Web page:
Philipsen edges out Girmay on stage 10 sprint – Tour de France

Tour de France 2024

Stage 10

Jasper Philipsen (Alpecin-Deceuninck) ended his Tour de France nightmare with victory on stage 10 of the race between Orléans and Saint-Amand-Montrond.

The Belgian, who had been relegated in a sprint earlier in week one, and taken two narrow second places, finally got it right to take his first stage of this year’s race after beating Biniam Girmay (Intermarché-Wanty) and Pascal Ackermann (Israel-Premier Tech) to the line.

Philipsen benefited from a near-perfect lead-out from his team, with Mathieu van der Poel dropping him off in the final 150 metres. The Belgian then moved to the right-hand side of the road as he came around his team-mate and opened up his sprint, eventually winning with a huge margin over his rival for the green jersey, Girmay.

Tadej Pogačar (UAE Team Emirates) finished safely in the peloton to retain his yellow jersey and overall lead in the race ahead of Remco Evenepoel (Soudal Quick-Step) in second.

Philipsen had been under huge pressure as the first week of the race unfolded after he was criticised by rivals and commentators alike for his sprint antics. He was warned ahead of stage 6 by the UCI and then relegated at the end of the stage for deviating from his line and closing Wout van Aert towards the barriers. However, on stage 10 he roared back to winning ways, taking his first Tour stage win since dominating the fast finishes and winning the Green jersey in 2023.

“I think you can say it like that,” Philipsen said when asked if his main feeling was one of relief at the finish.

“Last week wasn’t a great week for us, it was an endless week for us, with some bad luck of course. I’m really happy and it’s a big relief that we can finally show our strength together with our lead-out train. We finally did what we came for, we could line it up, and it was a perfect job from the team,” he added.

The finale was a messy affair, and while every rider made it safely through, several tight corners inside the last 3km stretched lead-out trains to the limit. Alpecin-Deceuninck were the only squad with numbers left ahead of the sprint and they took charge with just over 1,000m to go.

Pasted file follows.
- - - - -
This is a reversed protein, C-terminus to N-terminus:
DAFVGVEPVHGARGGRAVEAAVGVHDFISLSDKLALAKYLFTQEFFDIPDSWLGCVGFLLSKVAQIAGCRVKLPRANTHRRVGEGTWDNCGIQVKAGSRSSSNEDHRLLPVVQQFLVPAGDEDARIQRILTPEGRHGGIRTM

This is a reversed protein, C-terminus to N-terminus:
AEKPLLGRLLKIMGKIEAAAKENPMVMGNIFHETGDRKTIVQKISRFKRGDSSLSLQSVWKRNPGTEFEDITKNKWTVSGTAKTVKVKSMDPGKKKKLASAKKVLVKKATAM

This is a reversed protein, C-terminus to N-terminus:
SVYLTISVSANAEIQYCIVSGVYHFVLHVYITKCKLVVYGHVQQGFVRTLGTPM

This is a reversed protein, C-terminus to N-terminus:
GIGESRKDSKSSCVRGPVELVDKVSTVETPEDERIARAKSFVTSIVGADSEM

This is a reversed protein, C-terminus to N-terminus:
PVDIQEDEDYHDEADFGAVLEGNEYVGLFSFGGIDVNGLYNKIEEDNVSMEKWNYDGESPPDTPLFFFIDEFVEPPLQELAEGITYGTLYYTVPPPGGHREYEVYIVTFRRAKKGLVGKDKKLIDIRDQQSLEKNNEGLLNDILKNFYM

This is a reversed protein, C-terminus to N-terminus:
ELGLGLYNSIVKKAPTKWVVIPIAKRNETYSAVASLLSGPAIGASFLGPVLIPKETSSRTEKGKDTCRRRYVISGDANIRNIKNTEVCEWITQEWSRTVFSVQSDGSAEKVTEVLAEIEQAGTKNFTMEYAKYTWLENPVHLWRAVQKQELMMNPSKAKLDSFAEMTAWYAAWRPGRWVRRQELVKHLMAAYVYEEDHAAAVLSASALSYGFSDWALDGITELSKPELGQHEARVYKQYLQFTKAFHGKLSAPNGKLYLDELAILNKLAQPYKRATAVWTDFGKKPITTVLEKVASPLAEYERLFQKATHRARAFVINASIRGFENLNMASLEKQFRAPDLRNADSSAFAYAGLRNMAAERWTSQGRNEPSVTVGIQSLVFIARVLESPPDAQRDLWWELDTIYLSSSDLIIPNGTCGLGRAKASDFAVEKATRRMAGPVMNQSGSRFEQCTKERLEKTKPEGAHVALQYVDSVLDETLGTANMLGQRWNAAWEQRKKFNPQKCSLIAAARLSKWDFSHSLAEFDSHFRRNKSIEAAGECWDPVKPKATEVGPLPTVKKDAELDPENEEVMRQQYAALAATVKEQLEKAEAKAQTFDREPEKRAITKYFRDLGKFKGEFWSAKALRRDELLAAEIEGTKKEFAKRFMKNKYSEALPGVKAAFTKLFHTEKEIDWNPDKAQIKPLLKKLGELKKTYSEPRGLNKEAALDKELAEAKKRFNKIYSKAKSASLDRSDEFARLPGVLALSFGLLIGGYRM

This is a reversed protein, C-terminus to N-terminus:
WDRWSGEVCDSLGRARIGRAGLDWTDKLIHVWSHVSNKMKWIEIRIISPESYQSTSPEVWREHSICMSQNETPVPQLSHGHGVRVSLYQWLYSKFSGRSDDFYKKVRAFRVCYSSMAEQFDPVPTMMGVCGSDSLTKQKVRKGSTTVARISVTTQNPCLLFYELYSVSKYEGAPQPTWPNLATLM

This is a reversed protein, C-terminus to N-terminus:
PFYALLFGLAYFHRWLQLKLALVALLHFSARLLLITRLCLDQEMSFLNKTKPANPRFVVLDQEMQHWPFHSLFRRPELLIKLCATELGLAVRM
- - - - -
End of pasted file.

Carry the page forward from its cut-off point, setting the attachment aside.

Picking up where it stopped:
The peloton advances under dark skies.

“We knew that with the corners it was quite tricky but everyone has been growing during this Tour,” Philipsen said.

“Maybe we didn’t start in our very best shape but we all feel healthy and we all feel good. I’m really happy that we can start the second week with a win and there are still some nice stages to come. Of course, the first week was tough. It’s already stage 10 and we’ve had five sprints without a win. So finally today we’ve done what we’ve come for. The team kept on believing and we have our deserved win.”

After a well-deserved rest day on Monday, the Tour de France peloton rolled out of Orléans and began its long journey south towards the Pyrenees. Ahead of them 187.3km of relatively flat terrain and a likely sprint finish.

There was an early threat of storms and cross-winds but both elements held off and the first few hours of the stage were run off at a somewhat pedestrian pace as riders adjusted to being back in the race.

There were no early breaks or action to speak of but with 141km to go two riders jumped out from the pack as Harm Vanhoucke (Lotto Dstny) and Kobe Goossens (Intermarché-Wanty) moved clear. Valentin Madouas and Kevin Geniets (both Groupama FDJ) and Max Van Gils and (Lotto Dstny) followed them soon after.

Goossens and Vanhoucke would go through the intermediate sprint that was just up the road before Philipsen began his fightback in the green jersey classification by taking third from the peloton.

The bunch was soon back together though and it wasn’t until the final 65km that any level of intensity returned. The threat of cross-winds had the GC riders and sprinters back on red alert but the conditions weren’t strong enough and after two changes in wind direction the pace eased once more.

Spectators watch as Tadej Pogacar and the peloton pass through the village of Ligny-le-Ribault.

A strong headwind battered the peloton inside the final 20km but the pace jumped dramatically once a final unclassified climb was breached and the race dived down the other side and towards the finish.

EF Education-EasyPost, Mark Cavendish’s Astana, and Jayco-AlUla were all present and accounted for but it was Alpecin who had the numbers, the organisation and the finishing skills from van der Poel and Philipsen to take the win. Mark Cavendish finished 18th.

Tomorrow’s 11th stage of the Tour traverses the Massif Central. At 211 kilometres, the riders travel from Evaux-les-Bains to Le Lioran- a promising finale with a series of short but demanding climbs.

It’s a first for Evaux-les-Bains on the Tour, which is not the case for Le Lioran. The 2016 edition saw a stage finish in the ski area after a finale with the Pas de Peyrol, Col du Perthus and Col de Font de Cère. The same climbs are on the menu in the last 31 kilometres of this year’s 11th stage. So, respectively 4.4 kilometres of climbing at 7.9%, 4.4 kilometres at 7.9%, and 3.3 kilometres at 5.8%.

The Col de Font de Cère peaks with 3 kilometres remaining. Most of it goes downhill before the last few hundred metres rise at 6% to the line.

The last hour of action is harder than in 2016, as the Peyrol/Perthus/Font de Cère combination is preceded by Col de Néronne, which is a punchy test of 3.9 kilometres at 8.6%. The total elevation gain in the 11th stage adds up to 4,350 metres.

The first three riders across the line gain time bonuses of 10, 6, and 4 seconds; the first three riders over the Col du Perthus – with 14.6 kilometres left – gain time bonuses of 8, 5, and 2 seconds.

Stage 10 result:

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